This year we have been working in five of the UK’s prisons. It has been a poignant experience for my team and me. Although there is a limit to how much we can help prisoners directly, one way is to support the work of The Koestler Trust, a charity which encourages offenders to change their lives by motivating them to participate in the arts.
Back in September, I was in the company of a former prisoner at an art exhibition at the South Bank Centre in London. The exhibition was curated by Antony Gormley, the acclaimed British sculptor. The former prisoner, I’ll call him John, was working as a guide. The exhibition was called ‘Inside’ and the works were created by detainees in the UK’s prisons and secure hospitals.
I found many of the art exhibits powerful and shocking. Some were more hopeful and joyous. All gave a glimpse into the minds and imaginations of their creators.
I asked John whether he had a favourite piece. He took me over to a small statue of a female prison officer. We both stood staring at it for a few moments then I asked him why it was his favourite. He told me that, in prison it can be hard to resist getting caught up in a “competitive, Alpha male, testosterone-fuelled zone”. He said that when a female prison officer walks by “it reminds you for just a few seconds that you have a mum, a partner or a daughter and it brings back your humanity”.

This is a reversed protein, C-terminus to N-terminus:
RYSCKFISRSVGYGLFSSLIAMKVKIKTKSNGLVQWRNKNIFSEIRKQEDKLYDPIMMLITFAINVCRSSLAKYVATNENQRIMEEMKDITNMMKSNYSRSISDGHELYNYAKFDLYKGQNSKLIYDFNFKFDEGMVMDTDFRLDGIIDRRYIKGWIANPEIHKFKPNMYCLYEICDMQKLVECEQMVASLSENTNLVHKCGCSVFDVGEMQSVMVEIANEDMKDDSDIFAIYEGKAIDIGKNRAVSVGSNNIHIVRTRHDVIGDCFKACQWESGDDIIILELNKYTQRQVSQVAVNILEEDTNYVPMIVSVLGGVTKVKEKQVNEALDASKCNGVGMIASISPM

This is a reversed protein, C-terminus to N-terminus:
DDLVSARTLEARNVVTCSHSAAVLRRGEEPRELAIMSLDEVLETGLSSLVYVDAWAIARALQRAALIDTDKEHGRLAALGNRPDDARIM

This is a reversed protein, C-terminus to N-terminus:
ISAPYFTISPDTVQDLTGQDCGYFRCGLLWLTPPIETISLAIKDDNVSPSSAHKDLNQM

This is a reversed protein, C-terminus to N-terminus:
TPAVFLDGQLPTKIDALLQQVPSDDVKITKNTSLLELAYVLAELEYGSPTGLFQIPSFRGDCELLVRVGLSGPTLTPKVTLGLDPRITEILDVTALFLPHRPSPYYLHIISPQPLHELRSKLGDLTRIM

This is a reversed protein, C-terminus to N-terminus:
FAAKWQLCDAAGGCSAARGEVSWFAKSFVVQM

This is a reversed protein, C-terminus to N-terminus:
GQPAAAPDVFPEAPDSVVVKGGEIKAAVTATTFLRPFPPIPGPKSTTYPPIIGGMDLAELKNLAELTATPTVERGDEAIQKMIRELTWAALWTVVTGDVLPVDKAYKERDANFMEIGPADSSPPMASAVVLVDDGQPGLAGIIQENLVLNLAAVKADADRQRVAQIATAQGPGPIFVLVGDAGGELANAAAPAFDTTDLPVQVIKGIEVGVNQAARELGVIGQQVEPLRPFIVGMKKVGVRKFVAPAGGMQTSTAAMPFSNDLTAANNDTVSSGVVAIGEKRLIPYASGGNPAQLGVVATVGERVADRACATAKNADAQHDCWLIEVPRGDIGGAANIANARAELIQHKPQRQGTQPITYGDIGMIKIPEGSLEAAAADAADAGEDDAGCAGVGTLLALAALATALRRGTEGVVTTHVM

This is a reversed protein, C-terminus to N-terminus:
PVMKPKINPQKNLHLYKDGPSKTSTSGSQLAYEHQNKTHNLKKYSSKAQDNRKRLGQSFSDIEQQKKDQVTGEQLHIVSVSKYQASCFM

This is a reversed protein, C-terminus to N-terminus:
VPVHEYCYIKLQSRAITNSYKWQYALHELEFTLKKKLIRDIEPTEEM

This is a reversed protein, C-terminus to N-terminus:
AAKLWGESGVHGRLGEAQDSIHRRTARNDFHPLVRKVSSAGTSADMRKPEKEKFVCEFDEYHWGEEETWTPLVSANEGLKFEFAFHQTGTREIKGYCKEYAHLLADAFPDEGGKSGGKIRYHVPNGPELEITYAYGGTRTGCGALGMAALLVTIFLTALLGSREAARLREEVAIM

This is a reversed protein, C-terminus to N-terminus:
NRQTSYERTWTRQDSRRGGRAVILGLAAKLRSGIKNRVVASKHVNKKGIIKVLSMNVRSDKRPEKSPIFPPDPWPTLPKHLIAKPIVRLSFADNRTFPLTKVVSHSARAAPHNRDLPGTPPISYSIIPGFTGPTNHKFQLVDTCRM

It was this short exchange that led me to decide to support the work of The Koestler Trust by sponsoring one of their Awards. It will be called ‘The Engaging Minds Strengths Award’ and it will be for writing. Check out the fantastic work that The Koestler Trust does here.
“Before prison I had nothing. The Koestler Trust gave me confidence and a platform to build a second chance.”
Koestler Award winner, curator, staff member and student at the Royal Drawing School
Watch Antony Gormley speaking on the theme of ‘Inside’, and about curating Koestler.